The books and authors named are relevant to one percent of the American population, if that. They’ve marginalized themselves. We’re dealing now with a slightly larger sliver of America. Mr. Beller’s world. They’re a tiny privileged minority even on their own island; an aristocracy hovering, at class-segregated parties, high above the mob. I attended one of Open City’s parties in the late 90’s. Trustfunders, scions, and Eurotrash. Snobs among snobs.
Even when the lit elite leave Manhattan, they take their island and its narrow tastes and viewpoints with them.
But, “wusses”? Are these people not examples of intellectual courage?
NOT! Most frustrating is that they’ll smear you in print, as Beller has done, then run and hide when called on it—as Thomas Beller in fact is doing now.
Because they’re members of a special crowd, the literary elite, they’re never held accountable. There exists no one who’ll hold them accountable. Unmentioned in Thomas Beller’s slam is the real crime of the Underground Literary Alliance—attempting to hold the literary darlings accountable for such things as abuse of the grants process. The well-connected and privileged keeping all goodies for themselves.
Why didn’t you mention in your essay, Tom, what the ULA campaign was really about? Anything else was bells and whistles intended to draw attention to our documented facts; our protests. We did draw such attention, which created outrage in your crowd.
Thomas Beller complains that his journal Open City was “attacked” by myself and colleagues. Attacked? Where? If you’re referring to the Housing Works incident, Mr. Beller, you’re getting your facts wrong, as I can prove.
Thomas Beller’s statement about my criticisms of the establishment, about “where it was welcome” is revealing. As he makes plain, at one time I was tolerable—to a limited extent. A curiosity piece for the aristocrats’ amusement. Many subscribed to my newsletter. Now I’m not tolerable. I criticized the Wonderful People too harshly (Mr. Beller’s isolated, marginalized world is muffled in wonderfulness). Unlike them, I actually believed in my stated principles and ideals. So now I’m blackballed. My mistake was in pointing out that in the approved literary scene all is not always wonderful.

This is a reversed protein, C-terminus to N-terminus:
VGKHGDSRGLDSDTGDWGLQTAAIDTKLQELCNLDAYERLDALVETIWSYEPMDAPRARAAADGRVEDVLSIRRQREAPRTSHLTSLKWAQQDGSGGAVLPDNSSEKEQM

Noteworthy about Beller’s Tablet essay, and all his essays, is that Thomas Beller clings, clings, to his illusions. His writings are invariably nostalgic, about a more wonderful time. The smell of bagels on Manhattan’s upper west side. Snow in Central Park. In line with this, Beller grasps at any defense he can find of the literary familiar. Don’t bother him with something different, or dissenting, or new. Writers who write and live outside the acceptable lines. Someone tweets him that books are “knowledge” and e-readers “information.” Precious! Thomas Beller hurriedly retweets this. Yes! The past! Childhood!
The literary elite comprise the mentality of children, expressed by writers who’ve never left intellectual childhood.
(Be sure to read the new ebook, The McSweeneys Gang by King Wenclas, which contains a fictionalized version of Thomas Beller, among others. New pop fiction. Not the stale literary status quo. Available at Kindle or Nook.)